Well another mission completed. And what a week it was. I will warn all of ya’ll this is going to be a long email. There was lots happen and a few stories from a solider I met I want to share with ya’ll. So here we go…….
Oh, I have added a few new people to this email list. So I want to explain some of the terms I will be using. That way no one gets lost or confused.
CC – Convoy Commander
ACC – Assistant Convoy Commander
BIAP – Baghdad International Airport
IED – Improvised Explosive Device
Running Drag – being in the bobtail (no trailer) & running as the last truck of the ex pats
Ex pats – Expatriates (Me and all KBR persons)
PPE Gear – Personal Protection Equipment (flak vest and helmets)
Blackout – no lights at night at all
TCN – Third Country Nationals
DEFC – Mess hall
MRE – Meals Ready to Eat
OK I think I got them all. If not I will come back and add what I forgot.
I finally had to run with a different CC on this mission. Mike Collier, the CC I have had on the other missions went home to TX for his R&R. But he did me one last favor before he left, he set me up to run drag. There were 3 of us this time on the mission. Ron, our CC, Marty, and me. I got to run drag and be the ACC. We also had 13 TCN’s. We were headed to Dogwood. The Dogwood camp is a little south and west of Baghdad. Yes, it is in a hot zone. More about that later.
We got lucky and were on the first push. Everything was uneventful. We made Cedar II and staged for the night.
The next day we made it to Scania. The military split our convoy up when they staged us and that is where things started to go wrong. They told Marty that the Dogwood trucks were to stay, but motioned Ron out when the next push came, about and hour after we got there. So we did like we were supposed to do and followed him out. Only 2 of our TCN’s made it out with us. We went to BIAP. We were supposed to stay because they were going to run us straight to Dogwood instead of to BIAP and then to Dogwood. Going to BIAP added a day to our trip. Not to mention that this was Ron’s first convoy since coming off his R&R and lots of things have changed while he was gone. We have to call Dogwood to come get us now. Before we would just hop a convoy going out there. They are moving lots of the soldiers out of Dogwood, so that is why we have to call. But we got lucky the day after we got to BIAP and caught a convoy going out there.
Here is where the fun starts! They put a shooter in the truck with me. She was a very nice woman. But it was a little weird to have someone with a gun in the truck with me. Course, the soldiers think we are crazy to be running around Iraq with out weapons, but they are very glad we are here to help them.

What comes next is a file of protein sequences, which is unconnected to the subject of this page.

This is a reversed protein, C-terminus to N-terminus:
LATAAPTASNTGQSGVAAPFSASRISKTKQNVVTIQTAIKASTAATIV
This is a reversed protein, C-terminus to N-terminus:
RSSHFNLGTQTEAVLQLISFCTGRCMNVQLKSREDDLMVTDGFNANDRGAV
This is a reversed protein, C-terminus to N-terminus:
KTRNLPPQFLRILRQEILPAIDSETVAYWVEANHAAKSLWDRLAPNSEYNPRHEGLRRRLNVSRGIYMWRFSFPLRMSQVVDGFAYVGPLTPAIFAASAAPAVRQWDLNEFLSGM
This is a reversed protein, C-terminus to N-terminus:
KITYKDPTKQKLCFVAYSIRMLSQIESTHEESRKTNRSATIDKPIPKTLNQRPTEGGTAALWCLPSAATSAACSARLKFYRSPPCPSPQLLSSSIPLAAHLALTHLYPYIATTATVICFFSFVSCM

On the ride out to Dogwood Karen told me a little about the area and what goes on out there. Dogwood sits very near where they say The Garden of Eden was. Eden was near where the Euphrates and the Tigress rivers run together. It was weird to see such green fields in the middle of the desert, but it was very beautiful.
That morning on their way into BIAP they found 3 IED’s and had to remove them. Karen told me that when you come out the gates in the morning you can see guys sitting in the fields with a satellite phone in one hand and counting the trucks leaving the camp. That way they have an idea of how to set up their IED’s for the afternoon return of the convoy. There is only one way into and out of Dogwood. Needless to say, I was a bit nervous on our way in, but we had a good ride and it was uneventful. The only time we could have had a problem, if one was going to happen, was in the market place. But the people didn’t give us any hassle. Course the MP’s had their guns pointed at the crowd all the time we were going through.
We got out there just in time for dinner. It was a real MASH style e DEFC. That was kind of cool.
Anyway, we always hit the PX when we roll into a new camp. Have to see what they have that the others don’t. That usually isn’t much, but sometimes you find neat stuff. But going to the PX put us after dark when we were driving back to where we were to sit for the night. The camp is in total black out. They said that they use to get a lot of mortar fire before they went to the black out at night. Now, they get hit once in a while. But can you imagine driving at 60kph with nothing but your clearance lights running? That is what I did. We had all piled up in my bobtail, so I was doing the driving. What a trip! That was cool. We made it back to our area without running over anything.
The next day, we tried to get unloaded. Karen had told me the day before that the camp had been without ice for 2 days. They were really glad to see us coming in. So when we went to get unloaded and they said they didn’t have room for the ice, I started to thinking. We have to get these guys and gals their ice. There is no way I am taking this ice back. Well, they had 4 of our trailers there. One worked real good, one half way worked and the other two didn’t run at all. All the trailers had stuff that they didn’t need. So, we took a look at what they had on them. About that time, an Army guy came and got Ron so that he could go fix his trailer. He knocked a break pod off on the way in and had a major air leak. So he dumped it all in my hands.